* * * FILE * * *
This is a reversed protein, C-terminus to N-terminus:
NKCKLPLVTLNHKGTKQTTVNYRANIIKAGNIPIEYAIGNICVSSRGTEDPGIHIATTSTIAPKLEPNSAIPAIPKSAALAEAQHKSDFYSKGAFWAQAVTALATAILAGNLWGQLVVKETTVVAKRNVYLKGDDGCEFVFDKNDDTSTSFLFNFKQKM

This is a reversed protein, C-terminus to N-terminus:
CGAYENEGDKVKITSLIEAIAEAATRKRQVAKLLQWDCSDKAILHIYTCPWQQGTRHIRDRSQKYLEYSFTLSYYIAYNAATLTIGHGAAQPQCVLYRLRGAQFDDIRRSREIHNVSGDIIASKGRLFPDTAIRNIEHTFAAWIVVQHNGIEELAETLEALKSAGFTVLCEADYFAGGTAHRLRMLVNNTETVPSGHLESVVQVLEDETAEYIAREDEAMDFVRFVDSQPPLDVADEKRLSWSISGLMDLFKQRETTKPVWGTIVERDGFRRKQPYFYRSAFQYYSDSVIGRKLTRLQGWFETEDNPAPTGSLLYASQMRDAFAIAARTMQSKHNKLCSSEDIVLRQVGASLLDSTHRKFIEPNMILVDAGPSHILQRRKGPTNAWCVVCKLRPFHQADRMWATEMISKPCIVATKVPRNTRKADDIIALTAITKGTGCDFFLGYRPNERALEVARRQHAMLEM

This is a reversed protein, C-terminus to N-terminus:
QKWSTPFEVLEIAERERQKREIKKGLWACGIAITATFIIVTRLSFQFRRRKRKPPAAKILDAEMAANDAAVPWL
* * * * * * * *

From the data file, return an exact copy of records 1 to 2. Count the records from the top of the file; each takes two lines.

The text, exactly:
This is a reversed protein, C-terminus to N-terminus:
NKCKLPLVTLNHKGTKQTTVNYRANIIKAGNIPIEYAIGNICVSSRGTEDPGIHIATTSTIAPKLEPNSAIPAIPKSAALAEAQHKSDFYSKGAFWAQAVTALATAILAGNLWGQLVVKETTVVAKRNVYLKGDDGCEFVFDKNDDTSTSFLFNFKQKM

This is a reversed protein, C-terminus to N-terminus:
CGAYENEGDKVKITSLIEAIAEAATRKRQVAKLLQWDCSDKAILHIYTCPWQQGTRHIRDRSQKYLEYSFTLSYYIAYNAATLTIGHGAAQPQCVLYRLRGAQFDDIRRSREIHNVSGDIIASKGRLFPDTAIRNIEHTFAAWIVVQHNGIEELAETLEALKSAGFTVLCEADYFAGGTAHRLRMLVNNTETVPSGHLESVVQVLEDETAEYIAREDEAMDFVRFVDSQPPLDVADEKRLSWSISGLMDLFKQRETTKPVWGTIVERDGFRRKQPYFYRSAFQYYSDSVIGRKLTRLQGWFETEDNPAPTGSLLYASQMRDAFAIAARTMQSKHNKLCSSEDIVLRQVGASLLDSTHRKFIEPNMILVDAGPSHILQRRKGPTNAWCVVCKLRPFHQADRMWATEMISKPCIVATKVPRNTRKADDIIALTAITKGTGCDFFLGYRPNERALEVARRQHAMLEM